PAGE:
2. Berean Literal Bible:
    So also is the resurrection of the dead. It is sown in decay; it is raised in immortality. It is sown in dishonor; it is raised in glory. It is sown in weakness; it is raised in power. It is sown a natural body; it is raised a spiritual body. If there is a natural body, there is also a spiritual. So also it has been written: “The first man Adam became into a living soul;” the last Adam into a life-giving spirit. However, the spiritual was not first, but the natural; then the spiritual. The first man was made of dust from the earth, the second man from heaven. As the one was made of dust, so also are those of the earth; and as is the heavenly one, so also are those of heaven. And as we have borne the image of the earthly, we shall also bear the image of the heavenly.
  3. My version:
    So also is the resurrection of the dead. Though the body is planted in decay, it is fully blossomed in immortality. Though it is planted in indignity, it is fully blossomed in glory. Though it is planted in weakness, it is fully blossomed in power. Though it is planted as a body of physical senses, it is fully blossomed as a body of spiritual senses. If there is a body of physical senses, there will also be one of spiritual senses thereafter. So also it has been written that the man Adam, at the first, “became a living being;” then the man Adam, at the last, became a resurrecting spirit. However, the body of spiritual senses was not his first, but the body of physical senses; then the spiritual. The man at first was made of dust from the earth, then the man subsequently was made from heaven. As the man was made of dust, so also are those of the earth; and as the heavenly man now is, so also will be those of heaven. And as we now are bearing the image of the earthly, we shall also someday bear the image of the heavenly.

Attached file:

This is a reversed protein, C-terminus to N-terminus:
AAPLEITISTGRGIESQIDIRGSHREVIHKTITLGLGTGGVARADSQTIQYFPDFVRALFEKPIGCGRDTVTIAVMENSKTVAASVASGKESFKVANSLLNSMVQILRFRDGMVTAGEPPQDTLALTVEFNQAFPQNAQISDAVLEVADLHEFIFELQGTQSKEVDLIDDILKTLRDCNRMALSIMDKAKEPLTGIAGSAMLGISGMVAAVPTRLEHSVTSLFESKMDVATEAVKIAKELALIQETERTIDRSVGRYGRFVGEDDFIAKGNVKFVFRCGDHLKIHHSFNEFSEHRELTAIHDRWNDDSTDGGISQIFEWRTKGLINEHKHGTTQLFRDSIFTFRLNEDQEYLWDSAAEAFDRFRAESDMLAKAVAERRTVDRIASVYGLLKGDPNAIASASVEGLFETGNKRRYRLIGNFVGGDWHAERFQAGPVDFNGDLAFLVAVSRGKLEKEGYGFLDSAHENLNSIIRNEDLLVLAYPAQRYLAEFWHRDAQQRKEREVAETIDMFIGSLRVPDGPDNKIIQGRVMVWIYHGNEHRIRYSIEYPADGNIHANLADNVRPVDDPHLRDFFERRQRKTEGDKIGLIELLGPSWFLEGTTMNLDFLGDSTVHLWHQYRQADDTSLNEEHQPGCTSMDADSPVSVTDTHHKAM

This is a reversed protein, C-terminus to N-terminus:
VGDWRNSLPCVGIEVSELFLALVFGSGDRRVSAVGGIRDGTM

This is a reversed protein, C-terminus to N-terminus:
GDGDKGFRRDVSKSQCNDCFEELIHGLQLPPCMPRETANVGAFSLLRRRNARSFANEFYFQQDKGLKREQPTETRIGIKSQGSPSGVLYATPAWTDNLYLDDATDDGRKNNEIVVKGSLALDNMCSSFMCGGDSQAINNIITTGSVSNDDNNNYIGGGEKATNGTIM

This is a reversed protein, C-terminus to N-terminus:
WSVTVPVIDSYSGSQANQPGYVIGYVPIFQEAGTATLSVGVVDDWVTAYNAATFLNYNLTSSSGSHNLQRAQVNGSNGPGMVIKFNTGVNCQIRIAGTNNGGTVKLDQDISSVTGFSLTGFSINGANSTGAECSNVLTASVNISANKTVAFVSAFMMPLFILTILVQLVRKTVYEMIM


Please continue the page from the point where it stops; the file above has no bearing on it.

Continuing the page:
ἔσχατος (eschatos)

Adjective – Nominative Masculine Singular

Strong’s 2078: Last, at the last, finally, till the end. A superlative probably from echo; farthest, final.


Ἀδὰμ (Adam)

Noun – Nominative Masculine Singular

Strong’s 76: Adam, the first man, the first parent of the human race. Of Hebrew origin; Adam, the first man; typically man.

a life-giving

ζωοποιοῦν (zōopoioun)

Verb – Present Participle Active – Accusative Neuter Singular

Strong’s 2227: To make that which was dead to live, cause to live, quicken. From the same as zoon and poieo; tovitalize.


πνεῦμα (pneuma)

Noun – Accusative Neuter Singular

Strong’s 4151: Wind, breath, spirit.


ψυχικόν (psychikon)

Adjective – Nominative Neuter Singular

Strong’s 5591: Animal, natural, sensuous. From psuche; sensitive, i.e. Animate.

earthly [man],

χοϊκός (choikos)

Adjective – Nominative Masculine Singular

Strong’s 5517: Earthy, made of earth. From choos; dusty or dirty, i.e. terrene.

heavenly [man],

ἐπουράνιος (epouranios)

Adjective – Nominative Masculine Singular

Strong’s 2032: From epi and ouranos; above the sky.

Categories: Tags: , , , , , ,

Leave a Reply

Fill in your details below or click an icon to log in: Logo

You are commenting using your account. Log Out /  Change )

Facebook photo

You are commenting using your Facebook account. Log Out /  Change )

Connecting to %s